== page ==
Despite the violence and the dire situation, Mr. Ban told them that there was reason to hope and that other countries on the African continent had come back from the depth of wartime horrors. “Let us commit to build a tomorrow of hope for the people of CAR,” he told the gathered politicians. (See Press Release SG/SM/15751.)
The Secretary-General then returned to the BINUCA compound where he was briefed by leaders of the MISCA Force [African-led International Support Mission to the Central African Republic], the Sangaris operation [French Forces] and the commanders of the Eurofor brigade [European Union]. The Secretary-General commended them for their work to help restore some stability in Bangui and outlying areas.
Mr. Ban also had a town hall meeting with the United Nations staff. He told he had come to the Central African Republic to focus the world’s attention on this crisis, but also to thank them personally for their courageous work under trying circumstances.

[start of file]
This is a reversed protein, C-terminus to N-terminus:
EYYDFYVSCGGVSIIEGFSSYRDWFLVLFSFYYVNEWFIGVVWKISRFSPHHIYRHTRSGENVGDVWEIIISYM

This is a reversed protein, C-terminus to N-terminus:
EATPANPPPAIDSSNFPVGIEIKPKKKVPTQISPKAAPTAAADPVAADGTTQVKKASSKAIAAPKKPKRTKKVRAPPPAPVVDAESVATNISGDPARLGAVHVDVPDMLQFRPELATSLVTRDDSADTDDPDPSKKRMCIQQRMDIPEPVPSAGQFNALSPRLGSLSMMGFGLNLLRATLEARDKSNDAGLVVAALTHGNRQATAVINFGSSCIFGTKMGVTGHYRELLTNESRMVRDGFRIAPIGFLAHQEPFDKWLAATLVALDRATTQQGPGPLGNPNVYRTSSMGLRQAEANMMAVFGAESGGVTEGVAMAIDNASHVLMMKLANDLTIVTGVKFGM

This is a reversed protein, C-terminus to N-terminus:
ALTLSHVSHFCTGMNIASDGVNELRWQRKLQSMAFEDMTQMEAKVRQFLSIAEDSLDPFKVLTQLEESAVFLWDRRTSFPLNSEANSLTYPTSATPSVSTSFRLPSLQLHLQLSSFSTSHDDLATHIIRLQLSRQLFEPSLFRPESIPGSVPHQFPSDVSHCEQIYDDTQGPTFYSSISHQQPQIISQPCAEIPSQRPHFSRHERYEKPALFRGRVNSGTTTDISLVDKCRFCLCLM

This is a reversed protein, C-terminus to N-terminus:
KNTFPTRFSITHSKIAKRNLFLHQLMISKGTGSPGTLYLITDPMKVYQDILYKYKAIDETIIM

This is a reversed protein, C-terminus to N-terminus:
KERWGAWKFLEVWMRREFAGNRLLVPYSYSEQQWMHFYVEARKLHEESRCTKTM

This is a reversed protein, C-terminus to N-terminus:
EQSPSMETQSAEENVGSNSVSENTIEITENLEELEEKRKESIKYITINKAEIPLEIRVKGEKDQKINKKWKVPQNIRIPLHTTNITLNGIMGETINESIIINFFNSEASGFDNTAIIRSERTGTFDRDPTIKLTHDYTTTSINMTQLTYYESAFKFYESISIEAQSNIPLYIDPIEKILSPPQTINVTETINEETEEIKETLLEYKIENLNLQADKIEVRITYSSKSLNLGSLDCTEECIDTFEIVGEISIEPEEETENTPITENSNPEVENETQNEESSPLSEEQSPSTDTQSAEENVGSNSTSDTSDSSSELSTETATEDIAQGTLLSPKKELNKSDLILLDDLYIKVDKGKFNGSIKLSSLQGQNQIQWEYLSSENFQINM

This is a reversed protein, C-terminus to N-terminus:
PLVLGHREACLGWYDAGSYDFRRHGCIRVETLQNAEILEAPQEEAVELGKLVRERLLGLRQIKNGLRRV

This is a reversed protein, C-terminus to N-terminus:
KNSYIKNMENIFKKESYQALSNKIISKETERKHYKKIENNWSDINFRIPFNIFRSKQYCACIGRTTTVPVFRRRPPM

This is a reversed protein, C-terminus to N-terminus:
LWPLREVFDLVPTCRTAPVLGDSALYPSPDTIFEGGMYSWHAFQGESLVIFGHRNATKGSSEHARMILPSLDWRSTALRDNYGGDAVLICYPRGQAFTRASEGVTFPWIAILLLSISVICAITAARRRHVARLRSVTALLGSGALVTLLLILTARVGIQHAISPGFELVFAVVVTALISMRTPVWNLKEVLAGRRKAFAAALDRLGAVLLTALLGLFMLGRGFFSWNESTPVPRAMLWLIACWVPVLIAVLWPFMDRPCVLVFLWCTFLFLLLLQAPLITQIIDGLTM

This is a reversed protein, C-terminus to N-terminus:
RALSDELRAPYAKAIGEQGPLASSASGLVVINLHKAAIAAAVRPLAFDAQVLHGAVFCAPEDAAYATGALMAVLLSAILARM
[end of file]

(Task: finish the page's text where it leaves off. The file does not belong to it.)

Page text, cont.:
Prior to leaving Bangui, the Secretary-General spoke to the press at the BINUCA compound. In summing up his visit he said he had been encouraged by the resolve of the Head of the Transitional State, as well as her team. He said the he had come to the CAR with three key messages.
He wanted to ensure that the people of the Central African Republic knew that they were not alone. “The United Nations is honoured to be at your side,” he said. He would carry with him the stories of suffering he had been told by the many people he had met that day.
His second message, he added, was to the world at large. “Do not look away,” Mr. Ban said. “Do not ignore what is happening here.” He stressed that the Central African Republic was in urgent need of peacekeepers and police officers who could help increase security for people.
Finally, he concluded, “there is hope”. With the commitment of the international community and the people of the Central African Republic the country could have a brighter future, Mr. Ban told the media.
Asked about the impact of external military actors on the situation, the Secretary-General said that it is not acceptable that any foreign or external actors or forces try to destabilize the country.
In closing, he said the three priorities for the Central African Republic are peace and stability, sustainable development, and providing human rights.
He departed Bangui for Kigali, Rwanda on Saturday evening.